MOULTRIE — U.S. Sens. Saxby Chambliss and Johnny Isakson unveiled Friday an energy plan that would expand drilling in the Gulf of Mexico and Atlantic Ocean as well as conservation, “green” energy and nuclear power.

The Georgia Republican lawmakers, who worked with three other members of their party and five Democrats, put an $84 billion price tag over 10 years on the plan that would include spending $20 billion toward having 85 percent of new cars powered by non petroleum-based fuels within 20 years.

The other senators involved in the legislation are: Bob Corker (D-Tenn.), Lindsey Graham (R-S.C.), Mary Landrieu (D-La.), Blanche Lincoln (D-Ark.), Ben Nelson (D-Neb.), Mark Pryor (D-Ark.) and John Thune (R-S.D.).

The first plank of the plan would be opening up drilling in “millions and millions” of acres of the Gulf of Mexico, and allowing lawmakers in Georgia, North Carolina, South Carolina and Virginia to decide whether drilling would be allowed in waters more than 50 miles off their coasts, Chambliss said during a Friday afternoon conference call with reporters.

The new wells off the coasts of Alabama, Florida, Louisiana, Mississippi and Texas also could be no closer than 50 miles from shore, he said.

“This certainly is the first step of lifting of the moratorium on offshore drilling,” Chambliss said. “It does it, we think, in a responsible way and an environmentally friendly way.”

The bill would allow drilling along the entire length of Florida beyond the 50-mile buffer zone, Chambliss said.

The Gulf was chosen as the initial area because of the infrastructure already in place that would allow the fastest access to oil, he said. The group did not consider measures that would be non-starters in Congress, such as drilling in the environmentally sensitive Arctic National Wildlife Reserve.

If the bill is passed it would establish a bipartisan committee that would conduct an inventory of offshore reserves.

No drilling would take place along the Atlantic states before 2015 under the proposed legislation.

Patty Durante, director of the Georgia chapter of the Sierra Club, said that a number of solutions are better than promoting additional offshore drilling. These include mass transit, higher mileage standards, ending the tax loophole for sport utility vehicles and renewable sources such as cellulosic ethanol.

“The risks to the recreational value of both the Georgia coast and the Gulf coast is really huge,” she said.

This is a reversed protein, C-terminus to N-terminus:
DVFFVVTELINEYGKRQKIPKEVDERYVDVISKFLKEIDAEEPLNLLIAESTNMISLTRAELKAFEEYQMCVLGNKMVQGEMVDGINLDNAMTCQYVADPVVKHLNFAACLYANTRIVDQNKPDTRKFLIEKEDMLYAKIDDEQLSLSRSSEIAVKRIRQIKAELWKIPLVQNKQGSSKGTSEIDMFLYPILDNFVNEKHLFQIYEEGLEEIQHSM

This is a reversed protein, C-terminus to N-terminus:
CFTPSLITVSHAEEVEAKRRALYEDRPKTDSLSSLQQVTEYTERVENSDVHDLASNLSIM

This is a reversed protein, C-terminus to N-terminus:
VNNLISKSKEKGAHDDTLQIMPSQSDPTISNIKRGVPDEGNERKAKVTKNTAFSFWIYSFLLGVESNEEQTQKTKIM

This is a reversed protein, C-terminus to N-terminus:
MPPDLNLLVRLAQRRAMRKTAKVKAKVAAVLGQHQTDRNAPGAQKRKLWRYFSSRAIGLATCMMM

Frank Jackalone, senior regional representative for the Sierra Club in Florida, said that his fear is Florida beaches ending up like other parts of the Gulf.

“The last thing we want in Florida is the risk we will end up like the beaches in Texas,” he said. “New permits for drilling off the Florida coast or Georgia would take about 10 years, before drilling would bring oil back home. In the meantime every new car produced in the country could be a hybrid or plug-in.”

Floridians also are opposed to offshore drilling because they realize its huge importance to the state’s economy, Jackalone said.

In addition to drilling, the plan also includes two other main components: transitioning cars and trucks to fuels other than petroleum and conservation.

It includes $7.5 billion for research and development on technological barriers to alternative-fuel vehicles, $7.5 billion for automakers to gear up to make alternative-fuel vehicles, and consumer tax credits of $7,500 for Americans who purchase alternative-fuel cars and trucks and up to $2,500 to retrofit existing vehicles to use alternative fuels.

On the conservation side it offers:

• Tax credits of up to $2,500 to those who purchase highly fuel efficient cars and trucks.

• Extending and expanding the $2,500 tax credit for hybrid electric vehicles.

• $500 million for research and development of new materials and other innovations to improve fuel efficiency.

• $2.5 billion in research and development of next-generation biofuels and infrastructure.

• Tax incentives for the installation of alternative-fuel stations, pipelines and other infrastructure.

• Expanding transmission capacity for power from renewable sources.

• New dedicated funding for the weatherization assistance program.

Senate leaders have agreed to convene a congressional “energy summit” when lawmakers return from summer recess, Chambliss said.

Much of the plan could be paid for by discontinuing a tax advantage oil companies have in federal law, he said.

“By the elimination of that we raise a significant amount of revenue and that’s going to help us, hopefully, pay for this,” Chambliss said.

Isakson said there is some hope that Congress could act on the legislation this year. During the recess he expects lawmakers will hear from constituents who are impatient for Congress to do something quickly about high gasoline prices.

“This is the first substantial proposal that’s been made in Congress this year,” he said. “The American people are the ones paying $4 per gallon.”

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